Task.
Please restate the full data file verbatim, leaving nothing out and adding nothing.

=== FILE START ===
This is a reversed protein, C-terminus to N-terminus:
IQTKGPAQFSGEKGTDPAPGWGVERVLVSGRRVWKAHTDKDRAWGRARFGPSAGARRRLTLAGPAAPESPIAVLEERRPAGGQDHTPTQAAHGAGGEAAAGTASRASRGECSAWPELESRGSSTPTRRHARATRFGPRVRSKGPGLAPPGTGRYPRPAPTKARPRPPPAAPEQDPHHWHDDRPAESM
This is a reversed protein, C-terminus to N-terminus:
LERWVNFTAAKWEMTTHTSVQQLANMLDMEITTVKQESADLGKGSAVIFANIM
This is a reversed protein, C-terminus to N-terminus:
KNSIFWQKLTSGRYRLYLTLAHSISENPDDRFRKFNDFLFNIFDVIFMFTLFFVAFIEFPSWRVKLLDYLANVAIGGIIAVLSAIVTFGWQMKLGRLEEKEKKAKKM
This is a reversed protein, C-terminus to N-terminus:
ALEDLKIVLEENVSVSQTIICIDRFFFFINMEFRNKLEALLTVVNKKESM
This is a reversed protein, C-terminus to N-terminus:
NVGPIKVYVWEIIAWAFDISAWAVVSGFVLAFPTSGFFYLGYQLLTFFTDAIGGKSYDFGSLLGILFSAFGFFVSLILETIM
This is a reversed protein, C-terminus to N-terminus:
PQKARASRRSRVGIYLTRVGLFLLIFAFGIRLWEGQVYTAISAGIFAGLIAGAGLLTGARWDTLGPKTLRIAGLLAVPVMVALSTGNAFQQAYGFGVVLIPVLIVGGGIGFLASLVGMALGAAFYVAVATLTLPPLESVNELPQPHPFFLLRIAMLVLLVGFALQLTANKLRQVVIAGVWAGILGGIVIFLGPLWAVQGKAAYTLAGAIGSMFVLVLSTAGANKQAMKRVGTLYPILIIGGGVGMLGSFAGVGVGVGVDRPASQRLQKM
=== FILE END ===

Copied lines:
This is a reversed protein, C-terminus to N-terminus:
IQTKGPAQFSGEKGTDPAPGWGVERVLVSGRRVWKAHTDKDRAWGRARFGPSAGARRRLTLAGPAAPESPIAVLEERRPAGGQDHTPTQAAHGAGGEAAAGTASRASRGECSAWPELESRGSSTPTRRHARATRFGPRVRSKGPGLAPPGTGRYPRPAPTKARPRPPPAAPEQDPHHWHDDRPAESM
This is a reversed protein, C-terminus to N-terminus:
LERWVNFTAAKWEMTTHTSVQQLANMLDMEITTVKQESADLGKGSAVIFANIM
This is a reversed protein, C-terminus to N-terminus:
KNSIFWQKLTSGRYRLYLTLAHSISENPDDRFRKFNDFLFNIFDVIFMFTLFFVAFIEFPSWRVKLLDYLANVAIGGIIAVLSAIVTFGWQMKLGRLEEKEKKAKKM
This is a reversed protein, C-terminus to N-terminus:
ALEDLKIVLEENVSVSQTIICIDRFFFFINMEFRNKLEALLTVVNKKESM
This is a reversed protein, C-terminus to N-terminus:
NVGPIKVYVWEIIAWAFDISAWAVVSGFVLAFPTSGFFYLGYQLLTFFTDAIGGKSYDFGSLLGILFSAFGFFVSLILETIM
This is a reversed protein, C-terminus to N-terminus:
PQKARASRRSRVGIYLTRVGLFLLIFAFGIRLWEGQVYTAISAGIFAGLIAGAGLLTGARWDTLGPKTLRIAGLLAVPVMVALSTGNAFQQAYGFGVVLIPVLIVGGGIGFLASLVGMALGAAFYVAVATLTLPPLESVNELPQPHPFFLLRIAMLVLLVGFALQLTANKLRQVVIAGVWAGILGGIVIFLGPLWAVQGKAAYTLAGAIGSMFVLVLSTAGANKQAMKRVGTLYPILIIGGGVGMLGSFAGVGVGVGVDRPASQRLQKM